As well as Sugar Puffs ("The honeyest cereal of them all!") many other real-life companies and brand-names can be seen in both 1966 and 2150. These include Castrol Oil, Thomas Cook's travel, Player's and Bristol Brand cigarettes, Lyon's Maid ice cream, Heinz soup, Baron Otard cognac, Harp lager, Del Monte tinned foods, BOAC, Air India and newspapers "Daily Sketch" and "Evening News".
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Peter Cushing supposedly only agreed to do this film if Roberta Tovey returned as his grand-daughter alongside him, having built up a rapport on the previous film.
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The rebel hideout in 2150 is prominently identified as Embankment station on the London Underground's Bakerloo and Northern Lines. There had actually been a station called Embankment once, but it was renamed in 1914; thus this was a suitable name for a fictional station. However, in 1976, 10 years after the movie was released, reality conformed to fiction when the station, now served by the Bakerloo and Northern Lines among others, was given back its original name of Embankment.
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This film was part-financed by the Quaker Oats Company, then-makers of the "Sugar Puffs" cereal, in return for an exclusive merchandising deal. Quaker combined with the film team in a £50,000 campaign which included 3½ million boxes of "Sugar Puffs" advertising the film, and a competition to win toy Louis Marx Daleks or the top prize, a full-size Dalek prop. Several posters for "Sugar Puffs" cereal are visible during the movie, an early (for a British film) example of product placement. Two special screenings for grocery traders were also arranged via the deal with executive producer Joe Vegoda. The equivalent cereal in the U.S. would be Kellogg's Honey Smacks (formerly Sugar Smacks).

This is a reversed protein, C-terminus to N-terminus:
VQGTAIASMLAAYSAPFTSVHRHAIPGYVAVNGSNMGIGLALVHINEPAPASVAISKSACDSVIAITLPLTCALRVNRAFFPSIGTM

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During shooting in March 1966 Peter Cushing fell ill, necessitating a two week break in filming.
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The 1960s street where the opening robbery takes place is the same one on which Wyler and Susan encounter a Dalek patrol over 180 years later (the unchanged Mitchell Real Estate premises and Harris & Son shop are prominent in both sequences). In reality this was part of the backlot at Shepperton. Constructed for The Counterfeit Constable (1964), it was also used - after various redressings - in The Amorous Adventures of Moll Flanders (1965), Promise Her Anything (1966), Blood Beast from Outer Space (1965), A Study in Terror (1965), and The Great St. Trinian's Train Robbery (1966) before this film lensed, as well as TV episodes like Secret Agent: A Very Dangerous Game (1965).
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This sequel to Dr. Who and the Daleks (1965) was to have been followed by a third film, to be based on the 1965 TV story "The Chase." This was never made due to disappointing box office results of the first two films and the producers thinking that "The Chase" wouldn't have made a very good movie.
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A remake of the 1964 Doctor Who (1963) serial "The Dalek Invasion of Earth".